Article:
The discovery of unacceptably high levels of E coli at Grattan Beach will not affect the upcoming Ironman competition, according to organisers and local councillors who have moved to allay fears over the impact of contamination of the water at the city beach.
Routine testing on Monday of this week found slightly elevated levels of E coli in the water, however levels were still within EU standards. Follow-up samples taken by the HSE on Tuesday were found to contain E coli in excess of EU mandatory permitted levels, necessitating the closure of the beach to bathers.
‘Do not swim’ signs have been erected at the beach and will remain in place until the water quality returns to an acceptable standard.
E coli lives in the digestive tract and is tested as it is a reliable indicator of faecal contamination. Grattan Beach is the latest of several beaches around the country to be shut due to elevated levels, believed to be caused by recent heavy rains. EU regulations on bathing water quality recommend that there be fewer than 100 bacteria per 100ml of water, and the water at the beach is generally well within these recommended levels. However the latest tests have found the water currently breaches the far less stringent mandatory levels of 2,000 bacteria per 100ml.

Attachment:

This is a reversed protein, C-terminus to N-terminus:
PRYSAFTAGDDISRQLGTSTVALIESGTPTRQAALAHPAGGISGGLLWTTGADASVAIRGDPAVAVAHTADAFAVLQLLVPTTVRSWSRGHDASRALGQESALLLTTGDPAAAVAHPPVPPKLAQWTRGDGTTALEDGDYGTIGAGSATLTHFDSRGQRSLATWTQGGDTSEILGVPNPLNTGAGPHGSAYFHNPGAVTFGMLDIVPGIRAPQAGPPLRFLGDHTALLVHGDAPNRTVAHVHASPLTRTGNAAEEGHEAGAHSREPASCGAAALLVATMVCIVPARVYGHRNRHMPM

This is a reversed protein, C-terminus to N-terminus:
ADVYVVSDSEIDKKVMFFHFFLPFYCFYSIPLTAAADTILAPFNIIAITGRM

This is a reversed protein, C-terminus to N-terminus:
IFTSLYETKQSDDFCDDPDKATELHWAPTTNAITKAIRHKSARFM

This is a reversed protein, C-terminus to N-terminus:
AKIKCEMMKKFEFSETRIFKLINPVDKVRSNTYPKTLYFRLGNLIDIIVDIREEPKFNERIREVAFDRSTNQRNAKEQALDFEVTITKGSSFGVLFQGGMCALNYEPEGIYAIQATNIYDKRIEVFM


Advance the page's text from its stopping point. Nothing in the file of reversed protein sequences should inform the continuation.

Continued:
Bathing water at Galway beaches has been tested once a fortnight in recent months. According to acting director of services with Galway City Council Frances Mullarkey, the water must be tested a minimum of five times over the bathing season; the local authority has sampled water at Galway beaches eight times.
A finding of E coli in numbers higher than EU mandatory level triggers the closure of the beach until the water quality return to an acceptable level.
The water will be tested every few days until two consecutive samples return acceptable bacterial counts, and the beach will remain closed to bathers until this happens.
It is understood that a number of swimmers who bathed in the water on Tuesday — on the day the water was tested but before results were available — have suffered no ill effects.
According to Ironman organiser Eoin McCormack, the water quality at Grattan Beach will have no bearing on the swimming leg of the triathlon, which will take place on September 2, because the athletes do not go anywhere near the area.
The 1.2 mile swim takes athletes from Blackrock out into the bay, and they return to Palmer’s Rock, just a short distance away along the Prom.
Cllr Peter Keane said the poor quality was unsurprising given the closure of beaches around the country in recent weeks as a result of heavy rainfall. However, he added, it was important to address the problem as soon as possible.
“We will be using the print and broadcast media to inform the public of what is happening on a daily basis,” he said.
Cllr Niall McNelis, meanwhile, stressed that the results will not affect the Ironman, or the prized Blue Flag status of Silverstrand.